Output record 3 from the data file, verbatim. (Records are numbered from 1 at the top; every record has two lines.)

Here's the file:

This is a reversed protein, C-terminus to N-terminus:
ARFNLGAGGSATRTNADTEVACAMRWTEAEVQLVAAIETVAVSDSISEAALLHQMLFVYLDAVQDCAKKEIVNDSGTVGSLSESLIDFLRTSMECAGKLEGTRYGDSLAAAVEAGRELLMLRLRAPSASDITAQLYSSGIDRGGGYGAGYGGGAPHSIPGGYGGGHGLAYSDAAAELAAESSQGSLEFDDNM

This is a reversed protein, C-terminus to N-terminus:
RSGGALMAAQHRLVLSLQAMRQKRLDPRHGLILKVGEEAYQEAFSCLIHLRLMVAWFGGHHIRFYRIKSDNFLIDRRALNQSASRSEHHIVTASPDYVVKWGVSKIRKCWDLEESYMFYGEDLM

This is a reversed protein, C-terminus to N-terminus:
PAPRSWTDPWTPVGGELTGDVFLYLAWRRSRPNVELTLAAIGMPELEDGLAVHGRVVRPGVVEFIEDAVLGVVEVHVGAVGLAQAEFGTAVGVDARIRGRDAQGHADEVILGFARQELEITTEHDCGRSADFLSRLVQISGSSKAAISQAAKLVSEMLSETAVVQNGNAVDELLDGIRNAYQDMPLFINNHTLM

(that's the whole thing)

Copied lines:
This is a reversed protein, C-terminus to N-terminus:
PAPRSWTDPWTPVGGELTGDVFLYLAWRRSRPNVELTLAAIGMPELEDGLAVHGRVVRPGVVEFIEDAVLGVVEVHVGAVGLAQAEFGTAVGVDARIRGRDAQGHADEVILGFARQELEITTEHDCGRSADFLSRLVQISGSSKAAISQAAKLVSEMLSETAVVQNGNAVDELLDGIRNAYQDMPLFINNHTLM